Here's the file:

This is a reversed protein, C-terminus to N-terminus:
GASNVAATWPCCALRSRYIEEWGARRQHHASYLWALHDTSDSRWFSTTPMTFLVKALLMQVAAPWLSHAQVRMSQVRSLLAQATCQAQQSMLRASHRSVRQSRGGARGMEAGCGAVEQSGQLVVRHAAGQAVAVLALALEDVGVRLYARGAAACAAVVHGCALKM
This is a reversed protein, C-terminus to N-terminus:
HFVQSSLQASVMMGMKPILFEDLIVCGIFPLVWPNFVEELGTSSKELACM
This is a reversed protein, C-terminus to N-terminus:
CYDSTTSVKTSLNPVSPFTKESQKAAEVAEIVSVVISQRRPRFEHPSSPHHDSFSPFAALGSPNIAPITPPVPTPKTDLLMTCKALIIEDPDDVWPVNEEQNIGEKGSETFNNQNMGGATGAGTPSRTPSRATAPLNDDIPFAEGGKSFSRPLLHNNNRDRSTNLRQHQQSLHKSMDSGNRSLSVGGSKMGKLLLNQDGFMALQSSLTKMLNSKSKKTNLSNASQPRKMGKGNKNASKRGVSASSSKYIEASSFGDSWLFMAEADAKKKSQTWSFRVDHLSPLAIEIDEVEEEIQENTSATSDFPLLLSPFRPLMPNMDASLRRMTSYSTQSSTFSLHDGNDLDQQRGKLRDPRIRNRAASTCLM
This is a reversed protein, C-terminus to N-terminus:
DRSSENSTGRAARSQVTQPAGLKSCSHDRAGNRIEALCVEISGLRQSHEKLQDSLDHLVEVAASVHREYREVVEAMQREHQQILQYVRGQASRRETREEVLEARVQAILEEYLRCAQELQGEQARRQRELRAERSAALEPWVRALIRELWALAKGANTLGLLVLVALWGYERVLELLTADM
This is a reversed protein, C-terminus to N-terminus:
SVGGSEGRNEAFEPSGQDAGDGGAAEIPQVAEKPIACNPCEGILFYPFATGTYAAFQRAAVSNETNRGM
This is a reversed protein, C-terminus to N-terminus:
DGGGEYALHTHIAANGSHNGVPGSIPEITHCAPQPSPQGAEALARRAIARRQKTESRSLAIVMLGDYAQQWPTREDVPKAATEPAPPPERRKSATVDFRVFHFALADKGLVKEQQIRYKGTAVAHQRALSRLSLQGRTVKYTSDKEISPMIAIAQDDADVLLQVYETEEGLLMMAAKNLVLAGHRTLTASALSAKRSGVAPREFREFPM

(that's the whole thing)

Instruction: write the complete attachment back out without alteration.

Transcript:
This is a reversed protein, C-terminus to N-terminus:
GASNVAATWPCCALRSRYIEEWGARRQHHASYLWALHDTSDSRWFSTTPMTFLVKALLMQVAAPWLSHAQVRMSQVRSLLAQATCQAQQSMLRASHRSVRQSRGGARGMEAGCGAVEQSGQLVVRHAAGQAVAVLALALEDVGVRLYARGAAACAAVVHGCALKM
This is a reversed protein, C-terminus to N-terminus:
HFVQSSLQASVMMGMKPILFEDLIVCGIFPLVWPNFVEELGTSSKELACM
This is a reversed protein, C-terminus to N-terminus:
CYDSTTSVKTSLNPVSPFTKESQKAAEVAEIVSVVISQRRPRFEHPSSPHHDSFSPFAALGSPNIAPITPPVPTPKTDLLMTCKALIIEDPDDVWPVNEEQNIGEKGSETFNNQNMGGATGAGTPSRTPSRATAPLNDDIPFAEGGKSFSRPLLHNNNRDRSTNLRQHQQSLHKSMDSGNRSLSVGGSKMGKLLLNQDGFMALQSSLTKMLNSKSKKTNLSNASQPRKMGKGNKNASKRGVSASSSKYIEASSFGDSWLFMAEADAKKKSQTWSFRVDHLSPLAIEIDEVEEEIQENTSATSDFPLLLSPFRPLMPNMDASLRRMTSYSTQSSTFSLHDGNDLDQQRGKLRDPRIRNRAASTCLM
This is a reversed protein, C-terminus to N-terminus:
DRSSENSTGRAARSQVTQPAGLKSCSHDRAGNRIEALCVEISGLRQSHEKLQDSLDHLVEVAASVHREYREVVEAMQREHQQILQYVRGQASRRETREEVLEARVQAILEEYLRCAQELQGEQARRQRELRAERSAALEPWVRALIRELWALAKGANTLGLLVLVALWGYERVLELLTADM
This is a reversed protein, C-terminus to N-terminus:
SVGGSEGRNEAFEPSGQDAGDGGAAEIPQVAEKPIACNPCEGILFYPFATGTYAAFQRAAVSNETNRGM
This is a reversed protein, C-terminus to N-terminus:
DGGGEYALHTHIAANGSHNGVPGSIPEITHCAPQPSPQGAEALARRAIARRQKTESRSLAIVMLGDYAQQWPTREDVPKAATEPAPPPERRKSATVDFRVFHFALADKGLVKEQQIRYKGTAVAHQRALSRLSLQGRTVKYTSDKEISPMIAIAQDDADVLLQVYETEEGLLMMAAKNLVLAGHRTLTASALSAKRSGVAPREFREFPM